The Past Unveiled: A New Perspective on Ancient Phenomena and Myths through Poor Sight 

Written by Dalma Roman

From ghost sightings to UFO encounters, mysterious phenomena have troubled humanity for centuries. But what if the key to unraveling these enigmas lies not in the paranormal but in the very physiology of our eyes? Bad eyesight blurs the edges of our surroundings and conceals minor details. These seemingly insignificant details, when pieced together, can embellish myths and legends passed down for generations. This brings forth the intriguing question of whether unexplained phenomena and myths can be explained by something as simple as bad eyesight. Since glasses didn’t become a mainstream product until the seventeenth century, misperceptions of the natural world may have contributed to the development of folktales. By examining historical records and analyzing contemporary scientific research on eyesight, questions about how poor vision may have contributed to shaping uncertainties about the past can finally be explained.  

Human history is filled with tales of wild, unexplained legends that make up stories passed down from generation to generation. From the historical Scottish tale of the Loch Ness Monster that brings thousands of tourists to the Scottish Highlands to the origin of a Scandinavian folktale of an enormous sea creature that swallowed ships whole, urban legends are engraved through historical records and accounts.   

The Loch Ness Monster 

Swimming in the glassy, dark waters of the Scottish Highlands lingers a mysterious green beast of immense size and power that blends seamlessly with the lake. The monster’s enigmatic proportions, from an elongated neck and flippers to a humped back and serpentine tail, resemble a dragon pictured in only the most gruesome fairy tales. Despite hundreds of years since its first sighting, this mysterious beast, coined “Nessie,” remains an enigma of Scottish history. Is this perplexing creature a figment created by the misperception of the naked eye, or does something truly linger below the seaweed and fish that coat the British seas?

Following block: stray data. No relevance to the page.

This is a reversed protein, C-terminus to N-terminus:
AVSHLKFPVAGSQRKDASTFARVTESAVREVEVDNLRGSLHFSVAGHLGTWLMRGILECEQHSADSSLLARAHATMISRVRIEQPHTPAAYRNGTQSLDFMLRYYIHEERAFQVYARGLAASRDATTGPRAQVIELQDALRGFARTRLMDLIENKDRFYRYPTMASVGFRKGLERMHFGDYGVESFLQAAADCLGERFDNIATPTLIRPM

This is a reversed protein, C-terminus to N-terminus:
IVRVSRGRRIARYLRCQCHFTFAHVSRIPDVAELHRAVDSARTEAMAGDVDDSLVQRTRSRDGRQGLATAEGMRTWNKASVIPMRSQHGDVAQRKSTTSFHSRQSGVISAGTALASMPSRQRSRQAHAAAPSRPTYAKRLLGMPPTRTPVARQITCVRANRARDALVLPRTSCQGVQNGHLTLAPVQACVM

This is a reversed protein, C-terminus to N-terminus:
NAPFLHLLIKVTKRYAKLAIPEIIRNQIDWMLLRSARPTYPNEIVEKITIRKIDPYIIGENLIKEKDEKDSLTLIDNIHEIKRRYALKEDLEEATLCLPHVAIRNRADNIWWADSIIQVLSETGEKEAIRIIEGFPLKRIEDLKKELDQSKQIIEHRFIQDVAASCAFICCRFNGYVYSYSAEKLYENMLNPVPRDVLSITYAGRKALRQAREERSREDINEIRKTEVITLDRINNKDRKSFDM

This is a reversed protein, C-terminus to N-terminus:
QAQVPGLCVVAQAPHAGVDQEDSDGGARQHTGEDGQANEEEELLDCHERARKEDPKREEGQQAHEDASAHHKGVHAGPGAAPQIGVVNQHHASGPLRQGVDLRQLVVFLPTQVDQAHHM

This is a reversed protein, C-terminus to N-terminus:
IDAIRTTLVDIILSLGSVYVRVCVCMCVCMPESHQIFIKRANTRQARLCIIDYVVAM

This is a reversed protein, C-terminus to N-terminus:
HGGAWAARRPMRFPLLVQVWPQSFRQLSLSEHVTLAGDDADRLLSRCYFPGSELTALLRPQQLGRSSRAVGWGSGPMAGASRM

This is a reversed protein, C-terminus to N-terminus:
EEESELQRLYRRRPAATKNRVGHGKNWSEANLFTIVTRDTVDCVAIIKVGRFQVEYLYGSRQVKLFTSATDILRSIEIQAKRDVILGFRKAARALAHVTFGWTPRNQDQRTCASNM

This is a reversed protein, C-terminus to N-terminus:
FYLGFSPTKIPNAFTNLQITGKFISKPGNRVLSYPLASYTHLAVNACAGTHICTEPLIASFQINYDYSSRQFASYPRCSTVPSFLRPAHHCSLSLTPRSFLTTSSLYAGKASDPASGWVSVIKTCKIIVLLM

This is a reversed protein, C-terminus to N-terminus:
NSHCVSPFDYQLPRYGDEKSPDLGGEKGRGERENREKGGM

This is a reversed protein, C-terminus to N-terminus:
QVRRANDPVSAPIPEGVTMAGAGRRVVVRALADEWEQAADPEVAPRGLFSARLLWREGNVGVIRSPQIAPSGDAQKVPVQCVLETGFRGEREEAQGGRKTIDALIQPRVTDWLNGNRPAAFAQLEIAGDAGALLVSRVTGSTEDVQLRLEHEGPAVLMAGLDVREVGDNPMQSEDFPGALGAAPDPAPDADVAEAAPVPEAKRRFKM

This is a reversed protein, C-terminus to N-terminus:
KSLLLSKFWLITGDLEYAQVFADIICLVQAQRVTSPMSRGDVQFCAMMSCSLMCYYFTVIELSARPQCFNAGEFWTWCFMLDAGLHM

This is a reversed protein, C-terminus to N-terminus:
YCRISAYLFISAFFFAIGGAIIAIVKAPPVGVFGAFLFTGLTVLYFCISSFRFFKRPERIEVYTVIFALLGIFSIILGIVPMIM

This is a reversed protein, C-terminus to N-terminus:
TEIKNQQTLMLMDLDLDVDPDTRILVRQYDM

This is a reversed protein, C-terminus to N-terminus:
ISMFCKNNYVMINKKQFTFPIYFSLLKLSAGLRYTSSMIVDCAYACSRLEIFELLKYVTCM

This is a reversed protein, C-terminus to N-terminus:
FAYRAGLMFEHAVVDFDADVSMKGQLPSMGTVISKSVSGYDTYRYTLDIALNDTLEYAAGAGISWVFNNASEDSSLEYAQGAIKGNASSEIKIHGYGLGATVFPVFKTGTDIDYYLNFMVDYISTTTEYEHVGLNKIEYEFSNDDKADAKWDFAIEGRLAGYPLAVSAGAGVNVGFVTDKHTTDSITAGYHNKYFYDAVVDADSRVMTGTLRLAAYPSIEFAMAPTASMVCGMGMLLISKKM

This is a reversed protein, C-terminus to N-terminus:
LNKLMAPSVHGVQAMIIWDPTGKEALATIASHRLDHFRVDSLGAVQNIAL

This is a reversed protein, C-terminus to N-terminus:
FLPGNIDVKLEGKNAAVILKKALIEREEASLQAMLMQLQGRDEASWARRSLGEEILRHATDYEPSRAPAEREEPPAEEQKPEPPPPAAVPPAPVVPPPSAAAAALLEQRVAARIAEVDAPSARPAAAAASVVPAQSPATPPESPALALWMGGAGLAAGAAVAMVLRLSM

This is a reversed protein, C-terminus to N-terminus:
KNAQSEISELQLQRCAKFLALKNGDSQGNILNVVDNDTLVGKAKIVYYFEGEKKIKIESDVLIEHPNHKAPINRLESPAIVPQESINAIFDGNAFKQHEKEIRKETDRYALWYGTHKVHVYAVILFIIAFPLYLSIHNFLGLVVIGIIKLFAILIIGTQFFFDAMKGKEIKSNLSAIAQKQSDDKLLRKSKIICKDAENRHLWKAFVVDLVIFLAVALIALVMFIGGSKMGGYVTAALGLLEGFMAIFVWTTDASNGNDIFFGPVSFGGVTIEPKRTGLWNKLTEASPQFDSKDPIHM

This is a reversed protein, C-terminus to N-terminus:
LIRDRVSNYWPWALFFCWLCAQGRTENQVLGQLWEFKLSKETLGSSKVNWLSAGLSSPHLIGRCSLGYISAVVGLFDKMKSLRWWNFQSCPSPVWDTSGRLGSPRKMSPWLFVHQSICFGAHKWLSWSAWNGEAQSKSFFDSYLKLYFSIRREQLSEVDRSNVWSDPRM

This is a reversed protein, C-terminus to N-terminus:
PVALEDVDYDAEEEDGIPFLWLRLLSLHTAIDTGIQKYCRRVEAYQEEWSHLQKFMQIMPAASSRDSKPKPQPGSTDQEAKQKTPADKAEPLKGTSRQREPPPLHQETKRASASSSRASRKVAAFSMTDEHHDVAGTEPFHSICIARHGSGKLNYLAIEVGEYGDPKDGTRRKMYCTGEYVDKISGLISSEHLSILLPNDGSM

This urban legend of the Loch Ness monster originated almost 1400 years ago when accounts of a strange figure were recorded by an Irish saint known as St. Columba. Recordings from the Life of St. Columba narrated his encounter with the mythical beast when it tried to injure a swimmer. Thankfully, St. Columba intervened, causing the beast to retreat into the lake. However, modern accounts question whether Columba’s perception was clouded as a 2018 DNA survey of the lake revealed no large fish or reptiles. In fact, the survey showed that the Loch Ness monster might have been mistaken for the abundance of eels in the lake. 

Poor eyesight was a common factor that affected the lives of many in the past, as elusive migraines and the absence of glasses available to all often obscured one’s vision. This might have led to fragmented and inaccurate recollections of what happened. With this in mind, one must consider that multiple elements may have contributed to St. Columba’s sighting. Nessie could have been large waves, floating logs, or just a very, very large eel. Nonetheless, whether a monster dwells within these mystifying Scottish lakes, St. Columba’s distortion of the truth plays into the larger question of what other misconceptions in history may have been created by poor eyesight.